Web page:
Written by J.K. Henderson

Mark Williams is a name you might know if you travel in certain circles. If his name or his work in film is not familiar to you, you should get to know him.

Mark Williams was born in northeastern Oklahoma in Claremore, and his family lived in several places in the state before Bennington in southeastern Oklahoma’s Choctaw Nation became home. Bennington is a small community outside Durant, the capital of Choctaw Nation of Oklahoma. His mother, Bernice, is “Oklahoma Choctaw” he said, and is retired from Choctaw Nation as a healthcare worker. His father, Olin Williams, is “Mississippi Choctaw” Mark said, and his father is also now retired from Choctaw Nation of Oklahoma’s Historical Preservation Office, but those jobs only begin a list of several jobs Mr. and Mrs. Williams have performed over their years, Mr. Williams serving as a pastor, for one.

“My father was always tellin’ stories,” Mark said over the phone, a certain ornery grin heard stretching across his lips. That seems to be the way Storytellers become: They listen to the voices of their ancestors. It should come as little surprise, then, that Mark Williams is a Storyteller.

Mark has just about taken the world’s film festival circuit by storm. One of his latest films, “The Journey of Tiak Hikiya Ohoyo” was, on December 19 th , 2022, nominated for consideration in the best documentary feature category in the Women’s Causes organization’s Festival of Films for the 2022 award season. It would take an encyclopedic textbook to fully understand Tiak Hikiya Ohoyo, an all-women stickball team from Standing Pine Reservation in the Mississippi Band of Choctaw Indians, and its bearing on cultural significance upon Choctaw culture.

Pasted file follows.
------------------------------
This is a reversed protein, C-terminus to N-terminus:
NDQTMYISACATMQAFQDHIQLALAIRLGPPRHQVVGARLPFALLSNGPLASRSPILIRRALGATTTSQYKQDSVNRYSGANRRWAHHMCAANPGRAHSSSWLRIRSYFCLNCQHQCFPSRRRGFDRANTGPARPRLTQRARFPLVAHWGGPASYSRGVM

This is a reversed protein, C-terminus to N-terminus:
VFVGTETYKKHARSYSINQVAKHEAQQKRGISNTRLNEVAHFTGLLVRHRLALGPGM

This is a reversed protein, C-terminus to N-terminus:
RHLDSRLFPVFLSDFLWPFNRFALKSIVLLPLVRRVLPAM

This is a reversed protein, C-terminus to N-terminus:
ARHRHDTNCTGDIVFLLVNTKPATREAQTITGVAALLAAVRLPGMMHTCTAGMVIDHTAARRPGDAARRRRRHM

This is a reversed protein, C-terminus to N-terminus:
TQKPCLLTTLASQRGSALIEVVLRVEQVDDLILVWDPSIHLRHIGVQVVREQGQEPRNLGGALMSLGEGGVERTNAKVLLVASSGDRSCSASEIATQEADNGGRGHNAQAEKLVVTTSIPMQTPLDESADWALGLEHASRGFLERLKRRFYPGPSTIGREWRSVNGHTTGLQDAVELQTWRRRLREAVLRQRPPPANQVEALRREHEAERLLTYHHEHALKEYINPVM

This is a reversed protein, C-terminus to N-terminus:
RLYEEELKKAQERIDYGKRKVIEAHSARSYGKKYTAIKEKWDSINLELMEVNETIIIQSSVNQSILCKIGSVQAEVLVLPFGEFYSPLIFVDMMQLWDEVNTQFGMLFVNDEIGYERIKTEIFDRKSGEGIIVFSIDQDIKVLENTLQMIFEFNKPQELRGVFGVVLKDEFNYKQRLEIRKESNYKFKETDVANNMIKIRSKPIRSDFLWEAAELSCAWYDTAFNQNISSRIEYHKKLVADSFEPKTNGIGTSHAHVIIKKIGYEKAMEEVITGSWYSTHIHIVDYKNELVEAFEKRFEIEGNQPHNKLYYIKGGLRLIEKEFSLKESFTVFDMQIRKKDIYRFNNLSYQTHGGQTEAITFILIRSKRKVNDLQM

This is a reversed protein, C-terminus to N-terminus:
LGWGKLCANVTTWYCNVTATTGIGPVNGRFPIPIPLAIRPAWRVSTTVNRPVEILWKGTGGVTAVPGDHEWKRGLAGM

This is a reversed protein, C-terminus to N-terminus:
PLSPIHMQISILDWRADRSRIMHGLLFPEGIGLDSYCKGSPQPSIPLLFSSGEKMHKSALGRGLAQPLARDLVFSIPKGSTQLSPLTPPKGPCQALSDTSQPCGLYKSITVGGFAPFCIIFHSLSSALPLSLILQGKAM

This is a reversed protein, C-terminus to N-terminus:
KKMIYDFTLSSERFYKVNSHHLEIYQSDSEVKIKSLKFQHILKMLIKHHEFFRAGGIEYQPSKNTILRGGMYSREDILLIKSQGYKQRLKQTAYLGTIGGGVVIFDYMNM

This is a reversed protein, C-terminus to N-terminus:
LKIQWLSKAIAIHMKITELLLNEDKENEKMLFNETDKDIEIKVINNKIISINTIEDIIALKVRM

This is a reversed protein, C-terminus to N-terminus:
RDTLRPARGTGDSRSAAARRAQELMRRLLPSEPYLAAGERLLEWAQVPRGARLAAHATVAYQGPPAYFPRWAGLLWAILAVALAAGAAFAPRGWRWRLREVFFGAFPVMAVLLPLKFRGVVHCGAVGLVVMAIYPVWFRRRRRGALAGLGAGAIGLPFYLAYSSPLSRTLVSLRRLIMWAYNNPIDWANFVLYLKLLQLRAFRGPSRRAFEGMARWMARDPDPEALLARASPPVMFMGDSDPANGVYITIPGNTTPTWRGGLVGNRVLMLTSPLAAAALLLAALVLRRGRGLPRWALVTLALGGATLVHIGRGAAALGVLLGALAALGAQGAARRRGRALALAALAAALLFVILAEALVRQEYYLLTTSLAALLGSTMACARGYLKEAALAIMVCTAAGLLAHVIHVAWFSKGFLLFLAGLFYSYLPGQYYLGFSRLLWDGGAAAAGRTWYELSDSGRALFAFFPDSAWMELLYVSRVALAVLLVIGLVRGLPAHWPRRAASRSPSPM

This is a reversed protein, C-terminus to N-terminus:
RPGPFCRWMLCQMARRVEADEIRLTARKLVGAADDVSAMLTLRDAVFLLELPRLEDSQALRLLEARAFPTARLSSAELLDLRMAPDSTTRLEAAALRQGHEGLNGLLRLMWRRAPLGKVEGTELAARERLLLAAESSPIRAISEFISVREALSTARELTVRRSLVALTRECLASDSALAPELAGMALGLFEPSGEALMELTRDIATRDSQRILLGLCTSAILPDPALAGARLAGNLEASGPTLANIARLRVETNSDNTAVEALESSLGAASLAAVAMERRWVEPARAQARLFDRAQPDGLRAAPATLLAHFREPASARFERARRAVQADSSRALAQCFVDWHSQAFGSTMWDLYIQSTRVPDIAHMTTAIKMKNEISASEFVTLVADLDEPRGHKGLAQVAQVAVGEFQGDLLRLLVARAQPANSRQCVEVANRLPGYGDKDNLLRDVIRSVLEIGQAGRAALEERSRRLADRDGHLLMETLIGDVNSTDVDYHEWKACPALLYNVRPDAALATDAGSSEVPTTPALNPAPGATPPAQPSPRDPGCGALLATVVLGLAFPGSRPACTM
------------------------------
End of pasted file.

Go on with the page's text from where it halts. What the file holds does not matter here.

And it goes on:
Choctaw Nation of Oklahoma and Mississippi Band of Choctaw Indians are two separate sovereign tribal nations that, in their least, share a common culture that is 20,000 years old or more, and one that was almost lost in the last 500 years since European contact. That is a story for another talking leaf.

On Novermber 16, “The Journey of Tiak Hikiya Ohoyo” was named an official selection for the San Pedro International Film Festival for 2023 after claiming a winner award at the IndieFEST Film Awards in the Native American/Aboriginal Peoples category. The IndieFEST Film Awards organization is based in La Jolla, California, but the awards honor worldwide filmmakers, from industry veterans to newcomers.

Mark’s awards have been coming since “about 2012,”he says. He made his first short film in 2006. Since that time, he has developed Digital Feather Media and Nativeboy Productions, his film production companies.

"That first film was kinda silly,”Mark laughs when he talks about gathering his family and friends in 2006 to make it. Yet, his waters run deeper the further along the path he has walked. His two most recent films are signature additions to his filmography. Along with “The Journey of Tiak Hikiya Ohoyo,” Mark’s 2021 film “Ikhaiyana Lo Chi”is a distinctive intention of cinematogrpahy. Both films are respectively available to view on YouTube at https://youtu.be/74VTG3NZBlM and https://youtu.be/EzgTTJKN2mk.

Most everything, tho, about Mark is distinctive. His most recent distinction: Induction into the North American Indigenous Athletes Hall of Fame in their Media category, with Mark being only the second person in that hall of fame’s history to be inducted under that category—not too shabby for a self-taught filmmaker.

“If I’d gone to film school I think I’d have got burned out,” he said. “Natives are natural storytellers anyway and we use storytelling to teach lessons.” As long as mark continues to tell the stories he has been telling now for close to 20 years, then the cultural tradition of Native Storytellers has survived assimilation and with the same trait of resiliency borne by his ancestors before him. Mark Williams’ legacy for his People is certain to keep that past, present, and future culture very much alive.